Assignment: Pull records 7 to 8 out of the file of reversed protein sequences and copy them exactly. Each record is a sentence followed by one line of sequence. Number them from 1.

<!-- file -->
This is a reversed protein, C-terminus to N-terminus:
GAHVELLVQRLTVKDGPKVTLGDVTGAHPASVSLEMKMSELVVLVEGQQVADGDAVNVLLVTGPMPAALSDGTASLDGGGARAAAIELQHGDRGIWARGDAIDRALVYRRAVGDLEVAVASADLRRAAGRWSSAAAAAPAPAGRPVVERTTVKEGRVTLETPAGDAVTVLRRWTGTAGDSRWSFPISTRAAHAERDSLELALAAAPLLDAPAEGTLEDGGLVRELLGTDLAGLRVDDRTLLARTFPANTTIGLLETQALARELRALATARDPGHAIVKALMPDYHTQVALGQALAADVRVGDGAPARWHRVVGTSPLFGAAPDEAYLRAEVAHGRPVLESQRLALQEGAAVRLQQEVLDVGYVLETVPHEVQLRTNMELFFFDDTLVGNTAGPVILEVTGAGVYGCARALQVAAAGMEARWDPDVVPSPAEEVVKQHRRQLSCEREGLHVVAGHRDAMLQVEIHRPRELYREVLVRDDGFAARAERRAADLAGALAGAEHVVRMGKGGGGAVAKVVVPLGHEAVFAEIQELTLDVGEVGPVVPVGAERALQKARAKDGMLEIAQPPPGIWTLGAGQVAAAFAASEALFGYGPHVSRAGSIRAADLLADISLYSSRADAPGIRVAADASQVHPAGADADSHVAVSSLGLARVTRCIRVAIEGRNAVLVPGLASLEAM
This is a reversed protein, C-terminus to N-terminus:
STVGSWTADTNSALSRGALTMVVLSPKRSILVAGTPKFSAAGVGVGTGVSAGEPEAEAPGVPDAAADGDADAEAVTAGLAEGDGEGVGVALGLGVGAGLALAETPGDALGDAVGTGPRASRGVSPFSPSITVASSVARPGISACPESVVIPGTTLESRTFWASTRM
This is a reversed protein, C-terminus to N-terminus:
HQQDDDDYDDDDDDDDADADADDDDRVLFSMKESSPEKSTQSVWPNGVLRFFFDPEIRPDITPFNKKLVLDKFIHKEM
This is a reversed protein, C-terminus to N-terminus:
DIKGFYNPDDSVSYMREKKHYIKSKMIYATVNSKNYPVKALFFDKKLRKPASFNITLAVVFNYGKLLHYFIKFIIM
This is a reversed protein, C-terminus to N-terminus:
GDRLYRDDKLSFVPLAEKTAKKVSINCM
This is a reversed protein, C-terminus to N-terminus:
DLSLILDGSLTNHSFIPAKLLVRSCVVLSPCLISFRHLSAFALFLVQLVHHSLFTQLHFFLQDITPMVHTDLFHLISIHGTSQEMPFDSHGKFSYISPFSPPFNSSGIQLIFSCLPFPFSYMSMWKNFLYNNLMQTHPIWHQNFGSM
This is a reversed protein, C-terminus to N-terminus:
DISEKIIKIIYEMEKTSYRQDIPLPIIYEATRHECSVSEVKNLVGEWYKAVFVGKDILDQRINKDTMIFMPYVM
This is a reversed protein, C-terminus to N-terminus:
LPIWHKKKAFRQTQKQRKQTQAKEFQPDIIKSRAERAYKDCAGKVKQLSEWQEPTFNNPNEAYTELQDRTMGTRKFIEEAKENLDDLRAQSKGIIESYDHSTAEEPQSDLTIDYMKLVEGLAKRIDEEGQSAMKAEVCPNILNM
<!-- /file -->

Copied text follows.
This is a reversed protein, C-terminus to N-terminus:
DISEKIIKIIYEMEKTSYRQDIPLPIIYEATRHECSVSEVKNLVGEWYKAVFVGKDILDQRINKDTMIFMPYVM
This is a reversed protein, C-terminus to N-terminus:
LPIWHKKKAFRQTQKQRKQTQAKEFQPDIIKSRAERAYKDCAGKVKQLSEWQEPTFNNPNEAYTELQDRTMGTRKFIEEAKENLDDLRAQSKGIIESYDHSTAEEPQSDLTIDYMKLVEGLAKRIDEEGQSAMKAEVCPNILNM